“Letters from the New York Otaku”
By David Cabrera
#3: What I Think About Calling Ourselves Otaku: “I’m Fascinated By Your Lifestyle!”
Last time we talked about the title of this column and the importance of the word otaku to many foreign fans. My feelings for the term are complicated, so I offer a story from my own life.
I used to see a girl who would say of me, full-time college otaku that I was, “I’m fascinated by your lifestyle!” That’s the kind of phrase that stays in your head, and not necessarily as a compliment. Did she like me, or was I a scientific study? I never really figured it out, but at worst I was a happy test subject.
Every so often she would come see me with the intent of observing the male otaku in his habitat. I was merely shocked by my luck. When she first said “fascinated by your lifestyle”, I sat her down and I showed her the Genshiken anime. Basic educational material. She was riveted.
“God, I hate that Saki. What a bitch!” she said to me after a few episodes, expecting an otaku to agree wholeheartedly. But I love Saki. Sure, we’d all like to date Ohno, but Saki’s the most human. Her cut-downs and her perpetual, eyebrow-twitching disgust keep everybody down to earth… and while she’s not going to drop Kosaka for Madarame or anything, it’s not like Saki truly hates the Genshiken otaku, you know?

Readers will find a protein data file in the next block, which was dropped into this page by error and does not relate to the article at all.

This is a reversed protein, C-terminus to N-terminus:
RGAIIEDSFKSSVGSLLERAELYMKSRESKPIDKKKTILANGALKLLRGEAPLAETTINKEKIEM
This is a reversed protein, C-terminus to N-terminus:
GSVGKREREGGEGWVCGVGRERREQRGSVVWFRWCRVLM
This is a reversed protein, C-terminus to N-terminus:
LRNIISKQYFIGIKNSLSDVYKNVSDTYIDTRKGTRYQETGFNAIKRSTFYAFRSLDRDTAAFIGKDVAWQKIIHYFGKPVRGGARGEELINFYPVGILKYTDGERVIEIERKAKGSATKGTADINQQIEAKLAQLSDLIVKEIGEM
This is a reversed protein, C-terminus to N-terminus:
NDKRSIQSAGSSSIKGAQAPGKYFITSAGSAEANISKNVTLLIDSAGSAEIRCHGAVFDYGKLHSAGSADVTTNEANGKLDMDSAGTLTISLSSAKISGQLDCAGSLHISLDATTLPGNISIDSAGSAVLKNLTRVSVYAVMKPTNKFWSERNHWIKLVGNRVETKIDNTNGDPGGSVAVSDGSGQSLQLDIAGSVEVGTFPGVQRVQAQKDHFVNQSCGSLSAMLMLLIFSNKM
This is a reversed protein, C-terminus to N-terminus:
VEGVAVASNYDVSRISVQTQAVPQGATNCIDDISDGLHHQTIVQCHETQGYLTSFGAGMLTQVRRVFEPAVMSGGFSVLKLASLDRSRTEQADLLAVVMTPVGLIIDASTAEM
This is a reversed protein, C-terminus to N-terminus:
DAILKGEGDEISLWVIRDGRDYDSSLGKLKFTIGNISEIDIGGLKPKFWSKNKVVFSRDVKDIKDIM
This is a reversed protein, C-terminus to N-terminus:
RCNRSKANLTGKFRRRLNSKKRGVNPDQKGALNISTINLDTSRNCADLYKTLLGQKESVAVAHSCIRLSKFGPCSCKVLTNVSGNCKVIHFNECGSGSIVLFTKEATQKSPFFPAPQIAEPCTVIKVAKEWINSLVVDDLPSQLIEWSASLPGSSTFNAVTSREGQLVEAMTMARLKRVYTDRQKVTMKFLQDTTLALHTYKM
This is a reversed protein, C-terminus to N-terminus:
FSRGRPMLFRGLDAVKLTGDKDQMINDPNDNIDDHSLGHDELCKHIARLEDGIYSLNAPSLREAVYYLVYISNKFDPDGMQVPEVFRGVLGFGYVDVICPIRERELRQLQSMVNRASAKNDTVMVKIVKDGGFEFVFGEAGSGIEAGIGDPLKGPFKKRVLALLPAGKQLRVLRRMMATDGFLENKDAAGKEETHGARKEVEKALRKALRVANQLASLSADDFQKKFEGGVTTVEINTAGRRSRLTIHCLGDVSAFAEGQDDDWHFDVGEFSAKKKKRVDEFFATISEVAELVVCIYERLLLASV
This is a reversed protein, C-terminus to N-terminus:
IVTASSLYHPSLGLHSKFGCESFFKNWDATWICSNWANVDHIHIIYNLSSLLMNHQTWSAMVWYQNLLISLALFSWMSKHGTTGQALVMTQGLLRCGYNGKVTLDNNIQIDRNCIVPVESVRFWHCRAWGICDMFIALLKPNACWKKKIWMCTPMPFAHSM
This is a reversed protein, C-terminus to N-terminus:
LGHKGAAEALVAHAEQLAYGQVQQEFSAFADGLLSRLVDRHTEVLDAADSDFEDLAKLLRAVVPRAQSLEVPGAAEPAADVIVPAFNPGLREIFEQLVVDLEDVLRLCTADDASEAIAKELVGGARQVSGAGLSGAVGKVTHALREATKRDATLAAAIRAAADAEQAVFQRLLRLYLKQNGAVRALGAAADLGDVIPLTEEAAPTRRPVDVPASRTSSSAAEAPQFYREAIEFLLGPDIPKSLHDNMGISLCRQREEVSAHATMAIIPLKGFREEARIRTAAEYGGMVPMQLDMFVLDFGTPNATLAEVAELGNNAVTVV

“She’s so mean to them, though!”
“But they need her!”
“They don’t need her at all!”
“Ah, you just don’t get it,” I said to her, like maybe we were in fact different species.
We got along pretty well, and things went along this way for a while. One of those days she would say to me, “well, we’re both otaku…”. I reflexively replied “you can’t be!” and mentally shuddered a little bit.
That had to do with my feeling of the word otaku at the time. I feel like one shouldn’t induct oneself so proudly into that club. To me, that word– like “nerd” in English– still carries the sense of an outcast. I haven’t run under the banner of otaku: it’s something I’ve had to admit to myself over time. There is the sad feeling that I can’t talk to some of the things about which I am passionate to anybody outside of the subculture.
But that wasn’t the meaning of the word otaku that was on her mind. It didn’t have these complex connections to shame, it was just the fascinating lifestyle that she shared in when she came over.
So I regretted my statement—my wanting to sort her into a box far away from me labeled “not otaku”– right away. Our conversation wasn’t about some debate over the definition of a term. It was her looking to connect, and me denying her that because, dammit, she was wrong about a character in an anime that I liked. Ah, how otaku of me. How foolish.
So no, I haven’t figured out what American anime/manga fans mean when they use otaku… but I’ve decided to stop worrying about where to draw the lines. Next time we’ll talk less about what American otaku call themselves and a little more about what they’re doing. See you then.